Maria Brophy


  • and make good money doing it!

    ‘Strategies for a Successful Art Business!’

Train People to Treat you Professionally

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Dragons Breath by Drew Brophy Resizedbb

Dragons Breath (c) Drew Brophy

You train people to think of you in a certain way.

If you are professional and expect to conduct business that way, the people in your life will treat you as a professional.

A local surfer gal came into our studio and bought her first Drew Brophy original titled “Pirate Beach.”  She just got her Real Estate license and she was excited to hang the painting in her new office.

I was happily surprised when she said “Your blog posts have really helped me with my new business.

Really?” I asked, curious how my art blog could help someone in real estate.

She explained that the post I wrote about charging people for your time encouraged her to maintain professionalism in her own business.

She told me about a friend who asked her to find renters for his $3,800 a week beach house.  He said “I’ll pay you $50.00 if you find me a renter.”

The standard charge for an agent to secure a renter is 30%, which covers advertising, footwork and website listing.

She said “I told him I normally charge 30%, but since he’s a friend, I’d lower it to 20%.”

I said that she was off to a great start in her career.  She’s setting a precedent that this friend and others after him will come to expect to pay her for her time, and they will respect her as a professional.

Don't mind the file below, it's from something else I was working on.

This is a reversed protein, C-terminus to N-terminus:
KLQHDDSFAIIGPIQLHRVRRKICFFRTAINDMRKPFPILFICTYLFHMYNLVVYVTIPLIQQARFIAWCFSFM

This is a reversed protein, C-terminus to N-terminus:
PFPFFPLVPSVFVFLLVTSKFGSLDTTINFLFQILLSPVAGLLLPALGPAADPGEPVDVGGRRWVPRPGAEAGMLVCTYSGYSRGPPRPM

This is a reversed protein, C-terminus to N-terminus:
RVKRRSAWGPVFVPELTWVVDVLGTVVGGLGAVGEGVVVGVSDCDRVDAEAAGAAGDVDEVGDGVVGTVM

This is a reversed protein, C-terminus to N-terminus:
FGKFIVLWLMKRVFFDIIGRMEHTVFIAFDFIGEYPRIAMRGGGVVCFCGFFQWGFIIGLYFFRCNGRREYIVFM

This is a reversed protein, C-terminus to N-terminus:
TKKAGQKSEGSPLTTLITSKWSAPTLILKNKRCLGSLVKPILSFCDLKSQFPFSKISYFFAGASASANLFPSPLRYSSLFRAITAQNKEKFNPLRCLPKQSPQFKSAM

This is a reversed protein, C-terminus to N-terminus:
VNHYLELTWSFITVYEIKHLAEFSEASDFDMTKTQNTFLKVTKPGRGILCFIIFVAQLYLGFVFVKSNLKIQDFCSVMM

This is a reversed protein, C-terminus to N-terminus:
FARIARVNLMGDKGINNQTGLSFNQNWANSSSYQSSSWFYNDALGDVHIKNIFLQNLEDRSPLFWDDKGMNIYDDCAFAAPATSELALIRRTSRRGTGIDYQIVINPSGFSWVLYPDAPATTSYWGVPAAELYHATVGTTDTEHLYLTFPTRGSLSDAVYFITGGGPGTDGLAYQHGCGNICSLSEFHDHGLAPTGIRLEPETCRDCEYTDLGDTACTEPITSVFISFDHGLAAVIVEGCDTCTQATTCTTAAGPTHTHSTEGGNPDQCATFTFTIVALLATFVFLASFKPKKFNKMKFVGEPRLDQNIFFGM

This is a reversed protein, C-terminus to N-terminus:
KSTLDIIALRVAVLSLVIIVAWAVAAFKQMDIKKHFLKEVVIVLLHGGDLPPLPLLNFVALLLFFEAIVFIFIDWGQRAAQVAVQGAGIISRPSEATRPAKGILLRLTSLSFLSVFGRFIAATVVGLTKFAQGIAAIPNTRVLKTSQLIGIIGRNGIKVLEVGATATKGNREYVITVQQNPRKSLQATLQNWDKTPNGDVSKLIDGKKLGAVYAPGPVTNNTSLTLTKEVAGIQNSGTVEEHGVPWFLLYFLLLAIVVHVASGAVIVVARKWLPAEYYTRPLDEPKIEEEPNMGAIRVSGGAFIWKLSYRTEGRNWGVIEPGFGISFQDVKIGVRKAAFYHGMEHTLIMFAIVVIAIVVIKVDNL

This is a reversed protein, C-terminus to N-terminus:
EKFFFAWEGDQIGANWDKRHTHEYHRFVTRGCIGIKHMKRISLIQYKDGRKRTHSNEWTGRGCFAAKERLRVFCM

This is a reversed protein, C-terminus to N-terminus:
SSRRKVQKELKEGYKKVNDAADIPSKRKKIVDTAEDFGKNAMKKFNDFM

My philosopher-artist husband, Drew, always says “you train people how to treat you.”

People come to expect what you will expect, and they will fulfill that expectation. This can work in your favor, or not, depending on how you choose to make your expectations known.

I’ve seen this truth unfold many times.  One example is the relationship we have with the company Liquid Force.  Drew designed wakeboards for them years ago.  After about six years of not working with them, they called asking to commission Drew once again for new designs.  We agreed on pricing, and our contact there, Jimmy, said, “I know Drew won’t start until he gets a deposit, so I’ll have accounting cut a check right away.”  He’s worked with Drew in the past, and he remembers that Drew expects partial payment before he begins the work.

We’ve trained people to treat us in this way by:

  • Being verbally clear of our expectations in the very beginning
  • Being consistent in our policies (pricing policies, meeting deadlines, expecting payment on time)
  • Valuing our time enough to not allow people to waste it (I charge consulting fees for people wanting to spend hours picking Drew’s brain on the best design ideas)

Word gets around and over time, all of the people in your life will get used to your expectations of how you want to be treated.

They come to expect your expectations, and they fulfill it.

Maria xxoo

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8 Comments Train People to Treat you Professionally